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 At the slow rate that the Black-white poverty gap has been narrowing since 1968,

it would take 150 years, until 2152, to close.



The State of the Dream

Black-White Gaps Still Wid

Some Even Widening -- Since Dr. King's Death

Press Release from United for a Fair Economy


“There is nothing new about poverty. What is new is that we now have the techniques and the resources to get rid of poverty. The real question is whether we have the will.” --  Dr. Martin Luther King, Jr.

Racial inequities in unemployment, family income, imprisonment, average wealth, and infant mortality are actually worse than when Dr. King was killed, according to United for a Fair Economy’s new report, "The State of the Dream: Enduring Disparities in Black and White," by Dedrick Muhammad, Attieno Davis, Meizhu Lui and Betsy Leondar-Wright. The report contrasts the vision of Dr. Martin Luther King, Jr. with the reality of the continued racial divide.

Progress has been made in narrowing the divide in per capita income, poverty, homeownership, education, life expectancy and median wealth, but so slowly that the gaps would take decades or even centuries to close at the current rate.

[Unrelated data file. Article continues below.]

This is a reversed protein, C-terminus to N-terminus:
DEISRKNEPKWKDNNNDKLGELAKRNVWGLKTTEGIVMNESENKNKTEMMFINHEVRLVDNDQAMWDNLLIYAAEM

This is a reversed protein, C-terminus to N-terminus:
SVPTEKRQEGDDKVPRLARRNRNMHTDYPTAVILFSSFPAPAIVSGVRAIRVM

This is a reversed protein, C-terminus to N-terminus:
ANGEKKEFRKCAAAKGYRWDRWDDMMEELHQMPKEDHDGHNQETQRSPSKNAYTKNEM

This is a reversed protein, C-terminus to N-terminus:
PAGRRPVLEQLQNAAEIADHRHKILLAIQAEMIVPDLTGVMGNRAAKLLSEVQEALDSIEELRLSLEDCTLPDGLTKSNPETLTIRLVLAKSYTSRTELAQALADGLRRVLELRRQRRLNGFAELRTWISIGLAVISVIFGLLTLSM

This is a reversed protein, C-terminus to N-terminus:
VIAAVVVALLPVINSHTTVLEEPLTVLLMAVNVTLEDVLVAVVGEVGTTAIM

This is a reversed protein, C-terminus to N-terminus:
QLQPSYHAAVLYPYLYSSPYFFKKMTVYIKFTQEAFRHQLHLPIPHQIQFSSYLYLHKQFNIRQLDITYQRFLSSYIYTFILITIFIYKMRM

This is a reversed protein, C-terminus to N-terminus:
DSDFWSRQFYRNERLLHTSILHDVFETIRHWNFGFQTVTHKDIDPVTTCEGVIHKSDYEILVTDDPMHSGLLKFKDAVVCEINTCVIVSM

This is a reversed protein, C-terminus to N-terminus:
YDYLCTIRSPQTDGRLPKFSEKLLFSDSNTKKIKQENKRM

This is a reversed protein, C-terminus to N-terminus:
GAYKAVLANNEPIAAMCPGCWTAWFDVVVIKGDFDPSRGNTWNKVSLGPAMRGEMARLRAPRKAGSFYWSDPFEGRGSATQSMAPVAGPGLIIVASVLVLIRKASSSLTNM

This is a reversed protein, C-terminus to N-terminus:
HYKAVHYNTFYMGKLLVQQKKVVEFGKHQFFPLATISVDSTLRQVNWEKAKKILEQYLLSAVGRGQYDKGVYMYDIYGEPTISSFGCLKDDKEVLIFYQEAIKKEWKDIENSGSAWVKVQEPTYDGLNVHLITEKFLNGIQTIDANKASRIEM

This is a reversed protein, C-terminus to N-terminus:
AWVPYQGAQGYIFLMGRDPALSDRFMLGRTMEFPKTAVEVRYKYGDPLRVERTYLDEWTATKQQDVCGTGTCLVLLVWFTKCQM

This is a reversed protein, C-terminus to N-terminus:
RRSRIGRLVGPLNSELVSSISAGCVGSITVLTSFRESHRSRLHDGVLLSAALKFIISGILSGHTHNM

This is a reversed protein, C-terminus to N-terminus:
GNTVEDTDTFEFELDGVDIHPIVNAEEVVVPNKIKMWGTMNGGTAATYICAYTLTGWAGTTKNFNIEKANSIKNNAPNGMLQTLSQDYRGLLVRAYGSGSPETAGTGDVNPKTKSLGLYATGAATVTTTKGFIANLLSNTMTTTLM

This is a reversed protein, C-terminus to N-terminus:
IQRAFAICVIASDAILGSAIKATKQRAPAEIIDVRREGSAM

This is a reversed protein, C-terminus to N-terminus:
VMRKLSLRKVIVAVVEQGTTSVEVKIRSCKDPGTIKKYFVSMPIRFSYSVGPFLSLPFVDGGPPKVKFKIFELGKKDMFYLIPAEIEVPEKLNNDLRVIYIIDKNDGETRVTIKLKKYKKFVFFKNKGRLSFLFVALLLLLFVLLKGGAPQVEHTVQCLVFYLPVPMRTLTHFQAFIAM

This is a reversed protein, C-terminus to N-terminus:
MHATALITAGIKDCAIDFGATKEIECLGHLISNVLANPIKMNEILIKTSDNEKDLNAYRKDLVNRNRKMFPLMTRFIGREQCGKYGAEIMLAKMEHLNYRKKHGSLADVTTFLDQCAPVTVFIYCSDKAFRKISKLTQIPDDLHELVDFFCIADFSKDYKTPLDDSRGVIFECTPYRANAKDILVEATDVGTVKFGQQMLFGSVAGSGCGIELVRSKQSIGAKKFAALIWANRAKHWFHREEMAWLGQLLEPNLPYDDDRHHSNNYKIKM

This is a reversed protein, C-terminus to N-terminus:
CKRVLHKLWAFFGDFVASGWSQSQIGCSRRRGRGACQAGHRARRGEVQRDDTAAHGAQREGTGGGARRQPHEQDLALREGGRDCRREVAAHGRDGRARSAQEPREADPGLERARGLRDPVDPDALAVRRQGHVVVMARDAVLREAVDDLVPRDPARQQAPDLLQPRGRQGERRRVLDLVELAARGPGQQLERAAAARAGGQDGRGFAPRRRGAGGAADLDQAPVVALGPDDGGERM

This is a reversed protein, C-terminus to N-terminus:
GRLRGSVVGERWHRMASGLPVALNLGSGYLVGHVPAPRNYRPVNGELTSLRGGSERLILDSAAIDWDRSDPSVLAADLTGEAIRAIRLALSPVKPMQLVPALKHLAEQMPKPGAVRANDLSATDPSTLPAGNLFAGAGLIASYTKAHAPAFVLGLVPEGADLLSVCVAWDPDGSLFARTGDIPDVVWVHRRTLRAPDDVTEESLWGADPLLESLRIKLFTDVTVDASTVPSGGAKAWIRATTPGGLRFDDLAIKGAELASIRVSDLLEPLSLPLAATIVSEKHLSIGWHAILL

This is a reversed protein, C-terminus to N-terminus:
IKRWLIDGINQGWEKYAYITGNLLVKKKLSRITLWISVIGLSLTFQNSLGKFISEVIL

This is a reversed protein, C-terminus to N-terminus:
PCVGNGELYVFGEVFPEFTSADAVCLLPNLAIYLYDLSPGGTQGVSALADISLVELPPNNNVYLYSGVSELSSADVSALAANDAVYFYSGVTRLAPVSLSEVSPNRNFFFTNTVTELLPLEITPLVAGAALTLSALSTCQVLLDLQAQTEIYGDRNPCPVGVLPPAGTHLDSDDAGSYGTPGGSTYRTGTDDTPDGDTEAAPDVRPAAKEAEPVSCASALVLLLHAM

“As Americans celebrate the King Holiday and listen to President Bush’s State of the Union address, we must hold in mind the failure of the most powerful nation in the world to create opportunity for all its people,” said Dedrick Muhammad. “No longer do we hear about a War on Poverty or a Great Society. It has been replaced by compassionate conservatism, which has been very conservative in its compassion.”

The typical Black family had 60% as much income as a white family in 1968, but only 58% as much in 2002.

One in nine African Americans cannot find a job. Black unemployment is more than twice the white rate – a wider gap than in 1972.

Black infants are almost two-and-a-half-times as likely as white infants to die before age one – a greater gap than in 1970.

White households had an average net worth of $468,200 in 2001, more than six times the $75,700 of Black households. In 1989 (the oldest comparable data available), average white wealth was five-and-a-half times Black wealth.

“The phrase ‘snail’s pace’ doesn’t describe the slow progress in some black-white gaps, because snails travel faster than that,” said Meizhu Lui.

At the slow rate that the Black-white poverty gap has been narrowing since 1968, it would take 150 years, until 2152, to close.

For every dollar of white per-capita income, African Americans had 55 cents in 1968 – and only 57 cents in 2001. At this pace, it would take Blacks 581 years to get the remaining 43 cents.

“African Americans have endured unbearable disparities for too long,” said Attieno Davis. “581 years is too long to wait for our missing 43 cents on the dollar.”